HC Deb 27 January 1998 vol 305 cc147-8 3.30 pm
Mr. Nick Gibb (Bognor Regis and Littlehampton)

On a point of order, Madam Speaker. In Social Security questions yesterday, in response to my hon. Friend the Member for Chingford and Woodford Green (Mr. Duncan Smith), the Secretary of State said: We sought and considered the advice of the Government Actuary … and we changed the rebates … we sought that advice and acted properly on it."—[Official Report, 26 January 1998; Vol. 305, c. 5.] I raise the matter because it is now clear that she misled the House, no doubt inadvertently. The Government Actuary's report recommends rebates higher than those announced by the Government, who also announced greater reductions in the contracted-out money purchase schemes than were recommended.

It is clear that the Government did not in fact follow the Government Actuary's advice. Have you, Madam Speaker, been informed by the Secretary of State that she intends to come to the House to put the record straight and, if not, can you advise me, as I am a new Member, what action can be taken to correct the record?

Madam Speaker

Indeed I can. I heard the hon. Gentleman out because I believe that he is not raising a so-called point of order facetiously but is quite serious, whereas most points of order that I hear are not serious. I want to tell him very clearly that it was not a point of order. [Interruption.] It is very important. It was not a point of order. Hon. Members may no doubt often disagree with what Ministers say and with the answers that they give, but I cannot rule on the matter that the hon. Gentleman has put to me. He, and any other hon. Members who are concerned about Ministers' answers and think that they are misleading, should use the Order Paper to bring the matter to the attention of the entire House and of the media. It is not a point of order, because it is not a matter on which I can rule. I hope that I have been helpful.

Mrs. Alice Mahon (Halifax)

On a point of order, Madam Speaker. For good reasons, I am sure, the shadow Secretary of State left Health questions halfway through, and I am certain that he made his apologies; but he has commented in the past to his fellow Conservatives that their party could not win when it came to the national health service. Given the low priority that they give to questions, leaving only one shadow Minister on the Front Bench, I wonder whether Conservative Members have approached you requesting a shorter Question Time.

Madam Speaker

The shadow Secretary of State for Health had another appointment, and he apologised to me quite properly because he had to leave the Front Bench.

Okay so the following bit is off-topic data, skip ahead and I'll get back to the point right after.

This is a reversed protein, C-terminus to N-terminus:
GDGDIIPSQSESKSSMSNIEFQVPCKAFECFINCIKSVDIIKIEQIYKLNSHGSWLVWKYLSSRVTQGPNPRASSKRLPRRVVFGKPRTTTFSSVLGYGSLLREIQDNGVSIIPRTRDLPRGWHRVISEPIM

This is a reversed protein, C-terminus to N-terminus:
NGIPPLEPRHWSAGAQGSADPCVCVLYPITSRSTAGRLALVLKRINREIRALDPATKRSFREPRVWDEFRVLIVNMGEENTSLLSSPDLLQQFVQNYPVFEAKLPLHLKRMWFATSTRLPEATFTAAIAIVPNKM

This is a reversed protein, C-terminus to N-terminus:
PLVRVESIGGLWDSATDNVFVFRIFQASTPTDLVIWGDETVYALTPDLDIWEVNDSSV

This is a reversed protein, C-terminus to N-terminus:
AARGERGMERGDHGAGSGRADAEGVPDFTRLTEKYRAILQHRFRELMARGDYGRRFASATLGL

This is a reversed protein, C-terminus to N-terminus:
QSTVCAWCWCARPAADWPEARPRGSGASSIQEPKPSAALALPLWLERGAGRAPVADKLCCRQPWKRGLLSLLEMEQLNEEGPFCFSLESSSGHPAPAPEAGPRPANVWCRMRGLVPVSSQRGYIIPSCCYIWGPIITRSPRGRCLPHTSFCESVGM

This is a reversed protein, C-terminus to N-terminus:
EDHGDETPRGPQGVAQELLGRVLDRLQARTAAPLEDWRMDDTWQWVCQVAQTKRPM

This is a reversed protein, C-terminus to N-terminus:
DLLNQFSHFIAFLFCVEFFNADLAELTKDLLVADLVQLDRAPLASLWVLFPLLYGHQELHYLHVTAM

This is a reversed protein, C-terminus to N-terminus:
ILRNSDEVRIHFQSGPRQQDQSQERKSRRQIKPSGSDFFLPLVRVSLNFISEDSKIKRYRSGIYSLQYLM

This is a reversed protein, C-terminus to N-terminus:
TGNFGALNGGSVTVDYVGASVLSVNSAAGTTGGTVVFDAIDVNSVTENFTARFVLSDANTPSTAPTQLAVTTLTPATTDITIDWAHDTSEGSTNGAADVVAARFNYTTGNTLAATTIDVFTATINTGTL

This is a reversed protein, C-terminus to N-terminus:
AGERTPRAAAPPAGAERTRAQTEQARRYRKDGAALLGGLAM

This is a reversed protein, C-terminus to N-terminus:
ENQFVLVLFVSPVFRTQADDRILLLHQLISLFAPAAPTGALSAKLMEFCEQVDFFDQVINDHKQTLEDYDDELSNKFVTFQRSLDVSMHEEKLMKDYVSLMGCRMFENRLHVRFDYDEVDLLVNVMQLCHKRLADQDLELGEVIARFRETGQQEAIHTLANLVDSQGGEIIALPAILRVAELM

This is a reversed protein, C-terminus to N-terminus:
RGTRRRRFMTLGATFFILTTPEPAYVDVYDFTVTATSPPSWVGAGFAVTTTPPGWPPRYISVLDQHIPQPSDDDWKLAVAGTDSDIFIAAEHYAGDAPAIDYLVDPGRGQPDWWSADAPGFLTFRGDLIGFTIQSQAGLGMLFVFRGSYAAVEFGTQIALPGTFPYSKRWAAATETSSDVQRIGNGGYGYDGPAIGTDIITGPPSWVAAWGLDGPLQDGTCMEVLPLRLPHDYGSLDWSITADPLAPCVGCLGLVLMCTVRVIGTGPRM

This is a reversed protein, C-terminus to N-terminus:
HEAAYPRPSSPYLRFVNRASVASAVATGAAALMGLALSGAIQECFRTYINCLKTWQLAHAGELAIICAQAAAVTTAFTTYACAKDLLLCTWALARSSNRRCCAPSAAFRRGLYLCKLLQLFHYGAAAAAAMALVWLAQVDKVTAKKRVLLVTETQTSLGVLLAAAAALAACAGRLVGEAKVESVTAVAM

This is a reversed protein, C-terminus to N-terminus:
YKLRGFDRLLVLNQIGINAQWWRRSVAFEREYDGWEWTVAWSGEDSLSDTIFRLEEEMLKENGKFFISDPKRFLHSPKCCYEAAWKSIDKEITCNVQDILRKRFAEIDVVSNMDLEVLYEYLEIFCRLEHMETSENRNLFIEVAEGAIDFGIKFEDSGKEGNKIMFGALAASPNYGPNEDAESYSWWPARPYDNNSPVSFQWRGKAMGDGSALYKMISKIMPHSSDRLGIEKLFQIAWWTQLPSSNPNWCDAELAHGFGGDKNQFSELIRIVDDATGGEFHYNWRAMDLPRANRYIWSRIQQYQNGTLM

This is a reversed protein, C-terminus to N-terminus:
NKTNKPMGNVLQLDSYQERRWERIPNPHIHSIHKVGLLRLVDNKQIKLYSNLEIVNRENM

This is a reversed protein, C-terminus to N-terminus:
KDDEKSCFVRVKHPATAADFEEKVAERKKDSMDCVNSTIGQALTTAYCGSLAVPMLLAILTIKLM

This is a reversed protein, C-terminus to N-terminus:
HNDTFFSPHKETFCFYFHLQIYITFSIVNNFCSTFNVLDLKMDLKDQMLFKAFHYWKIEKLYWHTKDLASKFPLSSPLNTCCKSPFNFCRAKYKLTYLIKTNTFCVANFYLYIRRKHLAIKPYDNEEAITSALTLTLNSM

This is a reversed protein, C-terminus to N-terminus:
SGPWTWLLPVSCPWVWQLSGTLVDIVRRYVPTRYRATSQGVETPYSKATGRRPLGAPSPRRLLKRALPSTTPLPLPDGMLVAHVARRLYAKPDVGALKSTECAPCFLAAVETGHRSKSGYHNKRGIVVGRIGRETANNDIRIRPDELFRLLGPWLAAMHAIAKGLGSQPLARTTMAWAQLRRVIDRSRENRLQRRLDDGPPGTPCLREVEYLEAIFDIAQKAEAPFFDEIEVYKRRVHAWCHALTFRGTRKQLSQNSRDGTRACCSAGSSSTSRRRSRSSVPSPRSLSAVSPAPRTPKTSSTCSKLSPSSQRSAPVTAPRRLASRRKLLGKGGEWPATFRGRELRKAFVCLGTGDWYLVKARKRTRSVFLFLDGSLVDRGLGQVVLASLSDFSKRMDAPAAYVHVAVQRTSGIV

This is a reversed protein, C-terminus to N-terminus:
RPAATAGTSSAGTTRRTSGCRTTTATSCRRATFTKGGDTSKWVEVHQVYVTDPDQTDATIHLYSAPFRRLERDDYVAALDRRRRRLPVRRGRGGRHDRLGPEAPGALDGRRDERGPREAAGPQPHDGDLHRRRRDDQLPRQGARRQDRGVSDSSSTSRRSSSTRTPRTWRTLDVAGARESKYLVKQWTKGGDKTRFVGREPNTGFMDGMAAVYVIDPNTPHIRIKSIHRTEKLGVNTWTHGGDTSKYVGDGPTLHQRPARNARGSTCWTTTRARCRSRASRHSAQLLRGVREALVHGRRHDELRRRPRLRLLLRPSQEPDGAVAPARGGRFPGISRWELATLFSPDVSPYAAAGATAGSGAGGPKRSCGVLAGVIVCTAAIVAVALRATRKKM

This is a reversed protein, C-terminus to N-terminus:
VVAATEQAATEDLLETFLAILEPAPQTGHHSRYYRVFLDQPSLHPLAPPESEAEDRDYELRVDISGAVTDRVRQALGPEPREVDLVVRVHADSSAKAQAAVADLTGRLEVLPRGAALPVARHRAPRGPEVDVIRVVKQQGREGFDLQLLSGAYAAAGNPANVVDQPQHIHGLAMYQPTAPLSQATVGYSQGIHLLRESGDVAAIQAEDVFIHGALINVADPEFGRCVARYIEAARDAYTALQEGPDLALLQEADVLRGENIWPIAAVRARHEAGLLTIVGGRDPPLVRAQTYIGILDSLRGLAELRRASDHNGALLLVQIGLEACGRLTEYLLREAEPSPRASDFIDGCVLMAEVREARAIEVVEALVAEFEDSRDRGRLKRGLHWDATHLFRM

Mr. Simon Hughes (Southwark, North and Bermondsey)

On a point of order, Madam Speaker. Again on a health matter, could you be like others who chair our courts, such as magistrates, and help Back Benchers to hold the Government to account a bit more? We were clearly told through the general press and through direct information from the Department of Health that we were to have the statement on public health today.

Madam Speaker

By the press?

Mr. Hughes

First, by the press, and secondly by civil servants in the Department. In the event, we are not having a statement. Sometimes, quite understandably, there are delays, but I ask you to be more like a magistrate who, when the Crown Prosecution Service suddenly finds that it cannot proceed with the work of the day, must at least come and explain why the matter has been put off to another occasion.

Madam Speaker

The hon. Gentleman and the entire House know when statements are to be made because they are on the annunciator screen soon after 12 o'clock. He should not worry about the press or anything else. When a Minister is to come to the Dispatch Box and it is on the annunciator screen, the House knows that there is to be a statement.

Mr. Ian Bruce (South Dorset)

On a point of order, Madam Speaker. I am sure that hon. Members from all parties currently have large postbags about the Road Traffic Reduction (United Kingdom Targets) Bill and the Breeding and Sale of Dogs Bill, both of which are to be debated on Friday this week. I have been trying for some time to get copies of those Bills, so that I can write to my constituents about my views on them. Unfortunately, neither has been printed yet—the Bills are not available. [HON. MEMBERS: "They are."] I wonder whether you can make inquiries as to why we still do not have them.

Madam Speaker

That is not a matter for the Chair, of course. It is the hon. Member promoting the Bill who produces it for printing. There are murmurs in the House that these Bills are ready. Perhaps the hon. Gentleman might like to check again, but I will do so as soon as I am able to leave the Chair. It is for the hon. Member who has the Bill to see that it is printed and made available to others.

Mr. John Wilkinson (Ruislip-Northwood)

On a point of order, Madam Speaker. You may not have heard, but the Under-Secretary of State for Health, the hon. Member for Brent, South (Mr. Boateng), used what I thought was a most inelegant abbreviation; inelegant at the best of times but, in terms of parliamentary conduct, thoroughly unbecoming of a Minister of the Crown. Could you rule whether "sweet FA" is parliamentary language?

Madam Speaker

I am not certain whether it is unparliamentary, but it is certainly most undesirable. I hope that hon. Members, and particularly Ministers of the Crown, will use better language in the future in the House.

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